Afghanistan's lack of routine immunizations increases childhood deaths

Afghanistan is attempting to increase its vaccination coverage after the deaths of 300 children were attributed to a lack of routine immunizations against measles.

Since the beginning of winter 2011, Afghanistan reported measles outbreaks in almost every one of its provinces. Nearly 9,000 cases have been reported, compared to 6,000 during the same period in 2010, according to IRINNews.org.

Aid workers described the situation as an emergency, saying that it has been exacerbated by increasing violence, decreased access, difficult terrain and a harsh climate, including a hard winter and a recent major drought.

"The main issue is access," Maria Luisa Galer, the coordinator of the international aid community's health cluster in Afghanistan, said, IRINNews.org reports. "We probably have to revise and adapt the strategy to this context."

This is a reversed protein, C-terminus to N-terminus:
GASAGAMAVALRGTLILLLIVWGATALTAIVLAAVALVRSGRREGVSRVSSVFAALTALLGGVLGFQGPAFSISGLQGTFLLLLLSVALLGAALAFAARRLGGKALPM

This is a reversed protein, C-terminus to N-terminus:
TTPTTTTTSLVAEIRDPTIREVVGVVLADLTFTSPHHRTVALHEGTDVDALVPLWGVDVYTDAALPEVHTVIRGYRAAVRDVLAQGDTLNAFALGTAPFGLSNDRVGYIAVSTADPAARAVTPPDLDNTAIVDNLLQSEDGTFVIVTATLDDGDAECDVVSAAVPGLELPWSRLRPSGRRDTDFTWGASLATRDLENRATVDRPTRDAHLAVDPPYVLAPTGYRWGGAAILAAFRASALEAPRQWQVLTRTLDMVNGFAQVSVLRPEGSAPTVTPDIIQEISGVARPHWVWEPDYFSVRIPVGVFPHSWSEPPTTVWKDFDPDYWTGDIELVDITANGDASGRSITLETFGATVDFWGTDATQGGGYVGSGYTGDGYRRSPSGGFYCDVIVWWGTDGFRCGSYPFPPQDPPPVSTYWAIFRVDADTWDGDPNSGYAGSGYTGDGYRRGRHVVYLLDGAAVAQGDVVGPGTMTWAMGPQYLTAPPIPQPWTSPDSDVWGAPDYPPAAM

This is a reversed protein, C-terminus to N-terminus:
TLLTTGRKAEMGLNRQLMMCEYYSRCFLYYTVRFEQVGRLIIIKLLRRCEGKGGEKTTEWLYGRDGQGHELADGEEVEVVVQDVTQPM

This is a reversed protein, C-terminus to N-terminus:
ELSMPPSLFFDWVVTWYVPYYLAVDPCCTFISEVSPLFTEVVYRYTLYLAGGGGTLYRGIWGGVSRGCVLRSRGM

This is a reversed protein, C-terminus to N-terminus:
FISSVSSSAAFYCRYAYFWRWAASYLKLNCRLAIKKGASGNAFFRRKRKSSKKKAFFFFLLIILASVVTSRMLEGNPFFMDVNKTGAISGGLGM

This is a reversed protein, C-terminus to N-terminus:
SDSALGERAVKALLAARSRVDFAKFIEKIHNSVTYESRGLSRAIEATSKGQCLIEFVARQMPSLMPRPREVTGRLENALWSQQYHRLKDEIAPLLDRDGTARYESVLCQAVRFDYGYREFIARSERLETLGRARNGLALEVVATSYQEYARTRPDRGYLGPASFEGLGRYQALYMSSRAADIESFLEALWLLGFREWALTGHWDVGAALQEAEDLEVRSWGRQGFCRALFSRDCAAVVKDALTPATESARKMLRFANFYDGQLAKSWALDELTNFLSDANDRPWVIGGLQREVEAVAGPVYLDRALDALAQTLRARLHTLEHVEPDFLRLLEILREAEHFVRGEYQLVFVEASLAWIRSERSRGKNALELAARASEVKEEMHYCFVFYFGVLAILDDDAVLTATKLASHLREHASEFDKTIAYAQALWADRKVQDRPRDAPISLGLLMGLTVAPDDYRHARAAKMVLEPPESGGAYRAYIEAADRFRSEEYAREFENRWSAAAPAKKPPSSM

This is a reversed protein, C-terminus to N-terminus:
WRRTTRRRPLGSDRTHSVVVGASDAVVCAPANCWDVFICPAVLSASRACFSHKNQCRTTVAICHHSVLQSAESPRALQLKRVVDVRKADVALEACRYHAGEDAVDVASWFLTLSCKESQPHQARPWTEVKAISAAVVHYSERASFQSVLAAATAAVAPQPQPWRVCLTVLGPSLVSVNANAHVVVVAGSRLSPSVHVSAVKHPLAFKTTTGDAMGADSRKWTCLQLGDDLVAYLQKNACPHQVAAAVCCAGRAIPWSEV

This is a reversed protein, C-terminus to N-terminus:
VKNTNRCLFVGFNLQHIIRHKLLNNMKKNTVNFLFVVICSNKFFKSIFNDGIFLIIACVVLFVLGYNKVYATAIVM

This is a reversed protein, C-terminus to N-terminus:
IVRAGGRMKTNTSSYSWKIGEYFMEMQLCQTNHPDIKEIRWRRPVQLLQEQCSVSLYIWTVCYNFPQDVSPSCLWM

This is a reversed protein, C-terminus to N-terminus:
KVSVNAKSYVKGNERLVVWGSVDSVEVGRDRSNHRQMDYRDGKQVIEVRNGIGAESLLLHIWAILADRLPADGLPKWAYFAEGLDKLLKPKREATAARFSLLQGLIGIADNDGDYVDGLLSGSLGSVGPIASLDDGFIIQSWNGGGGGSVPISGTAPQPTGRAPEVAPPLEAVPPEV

Sayed Zubair Sadat, a representative for the Afghan Red Crescent Society, agreed with Galer's assessment.

"Day by day, the [security] situation becomes worse and our access to the people for providing health services becomes more limited," Sadat said, IRINNews.org reports. "We had problems conducting the [Expanded Program on Immunization] in the border areas and conflict provinces."

Experts estimate that nearly 30 percent of the Afghan population has no or poor access to primary care, including immunizations. In conflict areas in the south, up to 70 percent may lack coverage.